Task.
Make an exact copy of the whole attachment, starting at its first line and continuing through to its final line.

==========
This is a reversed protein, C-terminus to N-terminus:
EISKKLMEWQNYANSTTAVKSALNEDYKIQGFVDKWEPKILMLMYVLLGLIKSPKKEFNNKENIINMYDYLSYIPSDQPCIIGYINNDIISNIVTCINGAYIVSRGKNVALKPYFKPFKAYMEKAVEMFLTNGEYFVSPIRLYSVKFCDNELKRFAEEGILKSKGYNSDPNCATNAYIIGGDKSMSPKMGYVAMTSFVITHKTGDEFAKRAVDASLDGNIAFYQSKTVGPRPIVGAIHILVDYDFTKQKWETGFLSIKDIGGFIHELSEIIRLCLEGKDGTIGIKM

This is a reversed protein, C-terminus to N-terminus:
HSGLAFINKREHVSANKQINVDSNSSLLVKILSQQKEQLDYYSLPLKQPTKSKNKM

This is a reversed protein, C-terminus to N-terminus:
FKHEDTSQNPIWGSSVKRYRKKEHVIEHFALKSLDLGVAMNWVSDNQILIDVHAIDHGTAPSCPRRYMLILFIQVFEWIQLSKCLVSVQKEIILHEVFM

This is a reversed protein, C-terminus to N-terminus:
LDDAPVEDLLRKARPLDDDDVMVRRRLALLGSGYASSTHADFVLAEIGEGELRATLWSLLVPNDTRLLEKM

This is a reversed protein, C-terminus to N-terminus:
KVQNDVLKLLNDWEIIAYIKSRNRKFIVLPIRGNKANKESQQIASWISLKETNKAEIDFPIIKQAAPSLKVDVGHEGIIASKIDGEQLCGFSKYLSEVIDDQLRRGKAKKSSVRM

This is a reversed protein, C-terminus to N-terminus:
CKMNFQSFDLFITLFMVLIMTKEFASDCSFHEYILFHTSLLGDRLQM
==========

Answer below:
This is a reversed protein, C-terminus to N-terminus:
EISKKLMEWQNYANSTTAVKSALNEDYKIQGFVDKWEPKILMLMYVLLGLIKSPKKEFNNKENIINMYDYLSYIPSDQPCIIGYINNDIISNIVTCINGAYIVSRGKNVALKPYFKPFKAYMEKAVEMFLTNGEYFVSPIRLYSVKFCDNELKRFAEEGILKSKGYNSDPNCATNAYIIGGDKSMSPKMGYVAMTSFVITHKTGDEFAKRAVDASLDGNIAFYQSKTVGPRPIVGAIHILVDYDFTKQKWETGFLSIKDIGGFIHELSEIIRLCLEGKDGTIGIKM

This is a reversed protein, C-terminus to N-terminus:
HSGLAFINKREHVSANKQINVDSNSSLLVKILSQQKEQLDYYSLPLKQPTKSKNKM

This is a reversed protein, C-terminus to N-terminus:
FKHEDTSQNPIWGSSVKRYRKKEHVIEHFALKSLDLGVAMNWVSDNQILIDVHAIDHGTAPSCPRRYMLILFIQVFEWIQLSKCLVSVQKEIILHEVFM

This is a reversed protein, C-terminus to N-terminus:
LDDAPVEDLLRKARPLDDDDVMVRRRLALLGSGYASSTHADFVLAEIGEGELRATLWSLLVPNDTRLLEKM

This is a reversed protein, C-terminus to N-terminus:
KVQNDVLKLLNDWEIIAYIKSRNRKFIVLPIRGNKANKESQQIASWISLKETNKAEIDFPIIKQAAPSLKVDVGHEGIIASKIDGEQLCGFSKYLSEVIDDQLRRGKAKKSSVRM

This is a reversed protein, C-terminus to N-terminus:
CKMNFQSFDLFITLFMVLIMTKEFASDCSFHEYILFHTSLLGDRLQM